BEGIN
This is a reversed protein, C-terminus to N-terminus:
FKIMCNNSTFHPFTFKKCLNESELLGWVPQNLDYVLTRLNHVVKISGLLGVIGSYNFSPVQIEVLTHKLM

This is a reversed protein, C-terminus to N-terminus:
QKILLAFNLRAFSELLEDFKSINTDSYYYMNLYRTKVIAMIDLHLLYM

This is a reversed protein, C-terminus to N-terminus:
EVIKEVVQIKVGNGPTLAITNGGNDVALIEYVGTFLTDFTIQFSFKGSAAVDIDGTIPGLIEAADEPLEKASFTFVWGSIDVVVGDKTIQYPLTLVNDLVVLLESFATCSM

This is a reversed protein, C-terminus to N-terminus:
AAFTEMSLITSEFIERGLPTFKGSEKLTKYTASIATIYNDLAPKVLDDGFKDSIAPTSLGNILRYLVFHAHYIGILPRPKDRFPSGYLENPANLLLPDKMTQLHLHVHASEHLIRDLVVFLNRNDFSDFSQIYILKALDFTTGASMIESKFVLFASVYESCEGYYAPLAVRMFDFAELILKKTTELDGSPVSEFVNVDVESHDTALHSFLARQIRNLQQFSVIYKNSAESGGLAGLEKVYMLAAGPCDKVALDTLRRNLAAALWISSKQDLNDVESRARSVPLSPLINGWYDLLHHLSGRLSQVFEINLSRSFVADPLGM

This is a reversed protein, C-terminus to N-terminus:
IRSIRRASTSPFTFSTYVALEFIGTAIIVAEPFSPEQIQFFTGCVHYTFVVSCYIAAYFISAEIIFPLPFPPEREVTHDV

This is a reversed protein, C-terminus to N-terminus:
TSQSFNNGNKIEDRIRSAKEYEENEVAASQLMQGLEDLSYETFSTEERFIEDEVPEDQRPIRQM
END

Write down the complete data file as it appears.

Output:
This is a reversed protein, C-terminus to N-terminus:
FKIMCNNSTFHPFTFKKCLNESELLGWVPQNLDYVLTRLNHVVKISGLLGVIGSYNFSPVQIEVLTHKLM

This is a reversed protein, C-terminus to N-terminus:
QKILLAFNLRAFSELLEDFKSINTDSYYYMNLYRTKVIAMIDLHLLYM

This is a reversed protein, C-terminus to N-terminus:
EVIKEVVQIKVGNGPTLAITNGGNDVALIEYVGTFLTDFTIQFSFKGSAAVDIDGTIPGLIEAADEPLEKASFTFVWGSIDVVVGDKTIQYPLTLVNDLVVLLESFATCSM

This is a reversed protein, C-terminus to N-terminus:
AAFTEMSLITSEFIERGLPTFKGSEKLTKYTASIATIYNDLAPKVLDDGFKDSIAPTSLGNILRYLVFHAHYIGILPRPKDRFPSGYLENPANLLLPDKMTQLHLHVHASEHLIRDLVVFLNRNDFSDFSQIYILKALDFTTGASMIESKFVLFASVYESCEGYYAPLAVRMFDFAELILKKTTELDGSPVSEFVNVDVESHDTALHSFLARQIRNLQQFSVIYKNSAESGGLAGLEKVYMLAAGPCDKVALDTLRRNLAAALWISSKQDLNDVESRARSVPLSPLINGWYDLLHHLSGRLSQVFEINLSRSFVADPLGM

This is a reversed protein, C-terminus to N-terminus:
IRSIRRASTSPFTFSTYVALEFIGTAIIVAEPFSPEQIQFFTGCVHYTFVVSCYIAAYFISAEIIFPLPFPPEREVTHDV

This is a reversed protein, C-terminus to N-terminus:
TSQSFNNGNKIEDRIRSAKEYEENEVAASQLMQGLEDLSYETFSTEERFIEDEVPEDQRPIRQM